Giving shareholders more rights is good for a company to
That is not a political judgment. It appears to be an
investment truth, though discovered only recently - in a study that found that
the stock prices of companies that place the most restrictions on their
shareholders' rights have lagged behind those that had the fewest such
The restrictions take many forms. Particularly well known
is the poison-pill defense, which aims to immunize management from hostile
takeovers. Others include the staggered election of company directors - which
keeps shareholders from throwing out an entire board in any given year – and
requirements for supermajorities in voting. These changes make it difficult
for shareholders to exercise real influence or control.
But as many and varied as the restrictions can be, their
net impact on long-term performance has been negative, according to a new
study by three researchers - Paul Gompers, a professor of business
administration at Harvard Business School; Joy Ishii, a graduate student in
economics at Harvard; and Andrew Metrick, a finance professor at the Wharton
School of the University of Pennsylvania. The team studied 24 ways in which a
company may restrict shareholder rights and combined them into an overall
index. A low reading meant that a company imposed few restrictions.
Working with a database of companies representing 90
percent of the market, the team constructed 10 portfolios, according to those
companies' index values. The portfolios were reconstructed periodically. From
Sept. 1, 1990, to Dec. 31, 1999, the researchers found, the portfolio with
the lowest index values gained 9.3 percentage points a year more, on average,
than the one with the highest values. While the other eight did not always
adhere to the pattern, the performance difference between the extremes has
attempts to explain it away.
To put the researchers' findings in perspective, consider
that the performance difference is almost double the five-point margin of
victory that growth stocks had over value stocks during the same period - a
heyday for growth investing - according to the Standard & Poor's
But how could a difference of such magnitude have escaped
notice? For one thing, researchers couldn't have detected it until recently.
Widespread shareholder restrictions are relatively new; most companies did
not impose them until the mid- to late 1980's.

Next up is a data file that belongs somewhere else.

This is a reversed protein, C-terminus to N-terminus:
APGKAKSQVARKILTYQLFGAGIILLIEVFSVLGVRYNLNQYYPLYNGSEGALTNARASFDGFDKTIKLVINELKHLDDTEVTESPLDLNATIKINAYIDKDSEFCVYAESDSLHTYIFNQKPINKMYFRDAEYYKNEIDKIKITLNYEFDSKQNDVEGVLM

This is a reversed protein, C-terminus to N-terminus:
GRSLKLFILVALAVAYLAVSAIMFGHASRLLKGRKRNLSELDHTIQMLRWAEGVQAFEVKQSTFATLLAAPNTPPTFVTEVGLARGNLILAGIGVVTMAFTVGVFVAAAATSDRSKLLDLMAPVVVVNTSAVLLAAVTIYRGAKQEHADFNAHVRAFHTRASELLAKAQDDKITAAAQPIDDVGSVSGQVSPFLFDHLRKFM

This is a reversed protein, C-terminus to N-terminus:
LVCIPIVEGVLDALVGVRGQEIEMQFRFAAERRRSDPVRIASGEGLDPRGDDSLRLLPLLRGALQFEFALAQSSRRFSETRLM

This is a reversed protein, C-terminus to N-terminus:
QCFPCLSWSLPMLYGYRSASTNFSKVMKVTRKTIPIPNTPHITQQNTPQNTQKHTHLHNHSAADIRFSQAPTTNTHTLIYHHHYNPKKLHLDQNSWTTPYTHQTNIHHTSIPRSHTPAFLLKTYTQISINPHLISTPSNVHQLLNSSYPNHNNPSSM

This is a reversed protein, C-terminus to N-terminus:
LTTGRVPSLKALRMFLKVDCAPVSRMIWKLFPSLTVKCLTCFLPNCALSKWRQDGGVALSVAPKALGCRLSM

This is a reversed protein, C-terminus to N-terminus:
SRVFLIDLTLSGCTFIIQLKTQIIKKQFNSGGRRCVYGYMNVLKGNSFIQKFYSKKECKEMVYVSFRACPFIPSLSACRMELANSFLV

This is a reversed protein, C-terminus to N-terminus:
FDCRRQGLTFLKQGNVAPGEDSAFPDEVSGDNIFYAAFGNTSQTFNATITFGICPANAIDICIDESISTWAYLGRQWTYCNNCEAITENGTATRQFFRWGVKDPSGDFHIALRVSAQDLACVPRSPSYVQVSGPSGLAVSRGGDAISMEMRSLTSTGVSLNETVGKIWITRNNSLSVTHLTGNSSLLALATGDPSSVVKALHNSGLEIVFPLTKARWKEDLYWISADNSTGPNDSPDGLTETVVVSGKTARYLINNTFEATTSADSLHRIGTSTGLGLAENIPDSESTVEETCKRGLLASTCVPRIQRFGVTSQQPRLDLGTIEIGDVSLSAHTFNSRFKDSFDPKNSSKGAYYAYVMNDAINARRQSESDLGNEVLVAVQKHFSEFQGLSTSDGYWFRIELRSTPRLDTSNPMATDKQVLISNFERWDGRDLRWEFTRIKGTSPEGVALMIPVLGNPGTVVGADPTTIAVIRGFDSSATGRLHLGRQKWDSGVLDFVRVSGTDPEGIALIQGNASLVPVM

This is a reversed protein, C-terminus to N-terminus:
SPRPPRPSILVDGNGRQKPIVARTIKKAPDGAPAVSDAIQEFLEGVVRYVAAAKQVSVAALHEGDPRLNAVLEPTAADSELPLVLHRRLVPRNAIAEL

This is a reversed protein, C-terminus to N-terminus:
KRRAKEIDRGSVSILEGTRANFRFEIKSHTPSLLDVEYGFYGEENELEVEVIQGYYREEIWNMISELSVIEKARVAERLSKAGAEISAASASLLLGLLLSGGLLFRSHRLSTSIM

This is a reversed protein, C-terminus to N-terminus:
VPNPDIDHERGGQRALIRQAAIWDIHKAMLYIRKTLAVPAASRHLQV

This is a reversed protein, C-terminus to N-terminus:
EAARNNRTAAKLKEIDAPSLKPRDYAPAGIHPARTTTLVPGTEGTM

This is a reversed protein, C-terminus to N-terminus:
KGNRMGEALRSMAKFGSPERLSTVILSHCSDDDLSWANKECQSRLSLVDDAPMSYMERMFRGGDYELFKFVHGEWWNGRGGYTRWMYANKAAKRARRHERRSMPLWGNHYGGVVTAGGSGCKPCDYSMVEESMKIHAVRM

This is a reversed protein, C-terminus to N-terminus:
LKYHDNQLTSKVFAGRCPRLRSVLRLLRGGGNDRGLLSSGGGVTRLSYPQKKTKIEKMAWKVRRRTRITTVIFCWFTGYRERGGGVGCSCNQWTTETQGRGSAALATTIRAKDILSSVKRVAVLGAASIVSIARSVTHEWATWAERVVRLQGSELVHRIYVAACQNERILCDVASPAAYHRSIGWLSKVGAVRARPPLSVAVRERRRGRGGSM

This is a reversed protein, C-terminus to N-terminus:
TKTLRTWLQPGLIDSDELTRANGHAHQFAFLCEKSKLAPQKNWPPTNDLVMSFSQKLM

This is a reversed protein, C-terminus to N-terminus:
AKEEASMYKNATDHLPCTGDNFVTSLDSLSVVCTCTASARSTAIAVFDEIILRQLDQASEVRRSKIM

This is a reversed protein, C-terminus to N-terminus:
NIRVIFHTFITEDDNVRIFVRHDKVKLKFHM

Furthermore, to the extent that shareholder restrictions
could have been studied, previous researchers tended to focus on the
immediate market impact. But over the short term, that impact is ambiguous.
For example, even though a poison-pill defense turns out to be a long-term
negative, the market may react to it positively over the short term because
it may signal that a hostile takeover attempt is imminent.
Why would companies that restrict shareholder rights be
such poor performers? The authors of the new study are careful to stress that
the jury is still out. Maybe the restrictions lead to a deterioration in a
company's culture - away from shareholder responsiveness and toward immunity
from competitive pressures - and eventually to poorer fundamentals and
inferior stock performance. Or maybe the restrictions on shareholder rights
are just symptoms of a deterioration caused by something else.
I find it safe to say, however, that investors should
begin to pay more attention to a company's culture. Assuming that
restrictions on shareholder rights are either a cause or a symptom of
cultural deterioration, an investor should be less inclined to buy, and more
inclined to sell, a company that chooses to impose them.
That also means that investors should consider a company
more favorably if it relaxes previously imposed restrictions. Companies that
imposed heavy restrictions were so beaten down by the market over the last
decade that changes in their corporate cultures could unleash enormous
Mark Hulbert is editor of The Hulbert Financial Digest, a
newsletter based in Annandale, Va. His column on investment strategies
appears every other week. E-mail: email@example.com